In My Opinion: Prince’s impact on the world is incomparable

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In My Opinion: Prince’s impact on the world is incomparable

Caleb “Brooklyn” Bloomfield

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They say the first time ain’t the greatest, but I will never forget the first time my brother exposed me to Prince. My brother has been a die-hard Prince fan since he was 13. In 2004, when I was 12 and he was 15, he bought “Purple Rain” on tape for a five-hour drive we had ahead of us for winter break. Hearing “Darling Nikki” for the first time is engraved in my memory. I had never heard sounds, instrumentally or vocally, like the ones I was hearing before. I did not know what that song was, but I knew I had to hear it again. 

The first day of school since returning home from that trip, I gathered some of my friends around the boombox in my classroom as I played the album. I could not stop talking about “Purple Rain.”

My Prince fandom did not come to fruition until the summer between 8th grade and freshman year of high school. My parents, my brother, and I went to London to see Prince two nights in a row. My life was changed. I felt a sort of spiritual ascension as Prince seemed to be God incarnate on that stage. When he would pause in the middle of his songs the crowd went nuts. When he stopped singing the crowd would sing for him. It was beyond amazing. But there was something stirring about when Prince was on that Love Symbol shaped stage alone with nothing but a microphone, a keyboard, and a red spotlight. I did not know what that feeling inside me was until our plane ride home. 

I was daydreaming about those two concerts non-stop. I could not stop thinking about Prince’s intimate moments with his piano and the audience. The more I thought about it I realized to myself, you can play any Prince song on piano, really. That’s when I leaned over to my parents, thirty-five thousand feet in the air, and asked, “Can I start taking piano lessons?” It was in that moment that Prince had officially changed my life.

A month later I was taking piano lessons with Terrence Conley, former member of the Count Basie Orchestra and meanest Jazz pianist I had ever worked with. Terrence knew that Prince was my inspiration for taking up lessons, and by this point I was only weeks into my first year in high school and had uploaded my brother’s entire Prince library, which boasted upward of 800 songs by that time, onto my iTunes. My entire iPod was occupied by Prince and he was the only artist I listened to on my way to school and back. Terrence knew how to make me feel bad if I did not practice enough in time for my Saturday afternoon lesson. “Prince knows his scales,” he would tell me.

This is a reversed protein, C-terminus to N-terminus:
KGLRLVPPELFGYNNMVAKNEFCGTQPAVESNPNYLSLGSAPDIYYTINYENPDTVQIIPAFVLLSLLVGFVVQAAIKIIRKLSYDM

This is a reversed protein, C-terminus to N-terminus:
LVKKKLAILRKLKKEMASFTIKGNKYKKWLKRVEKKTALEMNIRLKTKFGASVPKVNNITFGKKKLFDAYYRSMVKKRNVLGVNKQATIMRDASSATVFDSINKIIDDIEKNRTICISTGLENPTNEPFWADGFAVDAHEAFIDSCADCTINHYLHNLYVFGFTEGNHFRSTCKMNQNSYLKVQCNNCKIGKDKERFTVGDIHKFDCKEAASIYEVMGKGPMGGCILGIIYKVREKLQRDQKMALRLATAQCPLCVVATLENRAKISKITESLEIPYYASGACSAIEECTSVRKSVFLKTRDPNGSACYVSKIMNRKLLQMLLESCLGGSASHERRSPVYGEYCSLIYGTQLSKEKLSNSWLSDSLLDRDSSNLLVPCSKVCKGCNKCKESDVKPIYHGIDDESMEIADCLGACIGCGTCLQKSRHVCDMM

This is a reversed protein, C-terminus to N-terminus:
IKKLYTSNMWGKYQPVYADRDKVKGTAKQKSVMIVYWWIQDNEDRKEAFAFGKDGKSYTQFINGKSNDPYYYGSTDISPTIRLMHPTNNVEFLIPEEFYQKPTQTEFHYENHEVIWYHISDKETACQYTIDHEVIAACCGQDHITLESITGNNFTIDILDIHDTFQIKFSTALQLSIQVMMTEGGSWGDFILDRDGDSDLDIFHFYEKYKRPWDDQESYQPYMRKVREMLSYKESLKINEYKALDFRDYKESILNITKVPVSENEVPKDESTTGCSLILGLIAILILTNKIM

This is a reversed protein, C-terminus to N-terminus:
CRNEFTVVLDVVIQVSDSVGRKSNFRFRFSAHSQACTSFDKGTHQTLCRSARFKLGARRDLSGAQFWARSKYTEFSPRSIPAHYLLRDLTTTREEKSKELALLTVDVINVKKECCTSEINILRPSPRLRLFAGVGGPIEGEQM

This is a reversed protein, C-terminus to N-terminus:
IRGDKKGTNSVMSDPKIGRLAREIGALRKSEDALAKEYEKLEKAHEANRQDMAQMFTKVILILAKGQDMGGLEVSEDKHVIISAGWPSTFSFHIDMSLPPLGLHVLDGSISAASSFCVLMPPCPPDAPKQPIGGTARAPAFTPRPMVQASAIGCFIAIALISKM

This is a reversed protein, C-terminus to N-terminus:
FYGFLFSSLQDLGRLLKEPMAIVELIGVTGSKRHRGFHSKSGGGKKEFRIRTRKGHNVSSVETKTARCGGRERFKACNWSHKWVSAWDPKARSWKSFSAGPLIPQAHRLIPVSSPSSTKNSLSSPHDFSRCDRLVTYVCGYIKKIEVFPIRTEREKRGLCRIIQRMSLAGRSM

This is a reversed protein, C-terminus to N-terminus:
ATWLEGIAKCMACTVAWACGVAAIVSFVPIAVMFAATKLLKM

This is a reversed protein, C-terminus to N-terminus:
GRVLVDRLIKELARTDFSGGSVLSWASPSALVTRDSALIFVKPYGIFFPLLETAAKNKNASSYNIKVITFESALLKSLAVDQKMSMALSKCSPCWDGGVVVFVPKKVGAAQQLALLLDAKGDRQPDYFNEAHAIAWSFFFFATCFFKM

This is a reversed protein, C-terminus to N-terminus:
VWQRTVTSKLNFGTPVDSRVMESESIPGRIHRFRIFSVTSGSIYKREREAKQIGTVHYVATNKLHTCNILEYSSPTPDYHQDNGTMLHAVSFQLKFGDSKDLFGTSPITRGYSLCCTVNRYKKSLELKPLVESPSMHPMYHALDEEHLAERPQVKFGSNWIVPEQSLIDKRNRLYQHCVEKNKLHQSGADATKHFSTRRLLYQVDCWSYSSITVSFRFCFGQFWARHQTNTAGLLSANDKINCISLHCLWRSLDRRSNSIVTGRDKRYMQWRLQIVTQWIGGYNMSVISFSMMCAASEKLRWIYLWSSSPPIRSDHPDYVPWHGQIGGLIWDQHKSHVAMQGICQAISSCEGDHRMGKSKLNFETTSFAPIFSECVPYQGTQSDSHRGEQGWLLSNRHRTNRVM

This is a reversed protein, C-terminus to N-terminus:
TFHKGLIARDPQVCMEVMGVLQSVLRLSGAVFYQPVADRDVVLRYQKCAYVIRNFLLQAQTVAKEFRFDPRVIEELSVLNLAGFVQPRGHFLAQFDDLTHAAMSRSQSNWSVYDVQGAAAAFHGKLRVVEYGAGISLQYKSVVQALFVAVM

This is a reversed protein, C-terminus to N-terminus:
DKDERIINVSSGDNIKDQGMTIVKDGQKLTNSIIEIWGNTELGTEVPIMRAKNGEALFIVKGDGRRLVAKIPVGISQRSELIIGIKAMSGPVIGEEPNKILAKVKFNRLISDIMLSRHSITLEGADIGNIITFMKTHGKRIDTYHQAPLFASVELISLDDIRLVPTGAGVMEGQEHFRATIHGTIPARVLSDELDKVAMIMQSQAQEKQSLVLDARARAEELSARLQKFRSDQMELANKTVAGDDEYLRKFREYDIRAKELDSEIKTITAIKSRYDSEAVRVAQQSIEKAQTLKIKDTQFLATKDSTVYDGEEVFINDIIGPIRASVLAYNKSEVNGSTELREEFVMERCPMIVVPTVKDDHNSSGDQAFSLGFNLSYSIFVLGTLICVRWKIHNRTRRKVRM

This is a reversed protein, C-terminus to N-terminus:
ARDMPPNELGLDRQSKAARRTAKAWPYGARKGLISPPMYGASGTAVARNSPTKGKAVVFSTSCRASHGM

At the end of every lesson Terrence would have some free time, which I always used to show him Prince songs and ask him to play them by ear. At the end of one of our first lessons, I prefaced a song I was about to show Terrence by saying, “I want to be able to play the solo in this song.” I played the title track from Prince’s album “One Nite Alone…,” a song in which the only features are Prince’s vocals and his fingers on keys. At the end of the song Terrence exclaimed, “You want to play that?” “Yeah,” I replied with a stern ignorance. “You can’t play that.” I had an awkward smile on my face, not exactly sure how to respond and if he was even serious. Terrence continued, “Prince is making a statement. Listen to it again. You can’t play that.” Terrence left. I played the song again. That was Prince’s moment. It would be as though I was trying to simply replicate his emotions as opposed to showing how deeply I related to them. That expression has echoed in my mind since. That moment proved the transcendent influence that Prince was directly having on me through his music. 

I had become a notorious Prince fan at my high school by the end of freshman year. Someone after school even came up to me once and challenged me to the question, “Who is the greatest guitarist of all-time?” Without hesitation, I replied, “Prince.” “No! Jimi Hendrix!” I knew his soul was beyond saving, so I walked away. Prince is the greatest musical artist of all-time, and since September of 2007 to this day there is absolutely no one who can tell me otherwise.

Rest In Purple to the enigma that changed my life forever. I will never forget the day it snowed in April.

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